Share your family history discoveries with The Star's Retro supplementÂ

Local history enthusiast Syd Bullen has suggested that we should run a feature where people reveal what they have discovered in researching their family history. Â

By The Newsroom
Friday, 11 January, 2019, 09:14
Composing Room in Sheffield Telegraph & Star Newspaper Offices, Kemsley House, High Street, estimated date 1900

We think it's a great idea '“ and Syd has written a piece to get the ball rolling.

My paternal 2x great grandfather Silas Bulley/Bullen was born in Devon in 1832, after completing a printing apprenticeship in Exeter circa 1853 he came to work in Sheffield sometime around 1855.  

Silas Bullen's retirement address when he left the Sheffield Telegraph

Eventually he was employed at the Sheffield Telegraph, usually on the night shift, in time being promoted to head compositor. He went back to Exeter in 1855 to marry Mara Southcott, using the surname of Bulley with which he was baptised, but was using the name of Bullen by the time his first child was born in Sheffield in 1857.

It is not known why he chose to alter the family name. He was a literate man so presumably wouldn't knowingly allow his name to be altered in error.  He lived at various addressess including Robert Street, Cromwell Street and finally at 56 Roebuck Road in Walkley.

A violin player and possessing a good singing voice, he had been a member of Exeter Cathedral choir and over the years he worshipped at various churches in the Sheffield area around where he lived, including St Mark's in Broomhill where he was a paid chorister.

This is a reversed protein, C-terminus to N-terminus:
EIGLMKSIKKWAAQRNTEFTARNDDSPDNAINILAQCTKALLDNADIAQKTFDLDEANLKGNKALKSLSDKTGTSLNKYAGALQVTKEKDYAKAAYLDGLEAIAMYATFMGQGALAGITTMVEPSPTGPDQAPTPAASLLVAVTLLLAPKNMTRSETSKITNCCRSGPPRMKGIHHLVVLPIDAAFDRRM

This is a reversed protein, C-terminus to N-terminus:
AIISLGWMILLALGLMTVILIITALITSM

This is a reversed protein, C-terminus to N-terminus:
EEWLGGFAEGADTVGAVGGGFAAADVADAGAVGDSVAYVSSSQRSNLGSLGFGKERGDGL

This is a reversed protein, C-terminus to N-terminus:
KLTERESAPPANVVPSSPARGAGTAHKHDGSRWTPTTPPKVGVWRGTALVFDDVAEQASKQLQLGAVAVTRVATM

Silas was thought to be a strict, stern, authoritarian Victorian gentleman who wore a black stove-pipe hat and whose grandchildren hid their comic books under the sofa cushions whenever he visited because he didn't approve of such things.

On one of his usual after-service Sunday walks from St Mark's down to the Telegraph office to set up the printing presses for the Monday morning edition of the paper, he came across a group of young boys playing the old gambling game of pitch and toss.

He chased them off then picked up their dropped coins and put them in the church collection the following Sunday!  

Silas retired from the Sheffield Morning Telegraph in 1898.  He died at Roebuck Road in 1906 after developing pneumonia a few weeks after attending his eldest son William George's burial in Walkley cemetery on a bitterly cold day.  Family legend has it that Silas uttered words at the graveside to the effect of 'farewell my son, it won't be long before I join you'.   Silas was buried in the General Cemetery.

In the 1970s a family member became aware of plans to clear old headstones from that part of the cemetery where Silas was buried so had his relocated against a boundary wall in Crookes cemetery.













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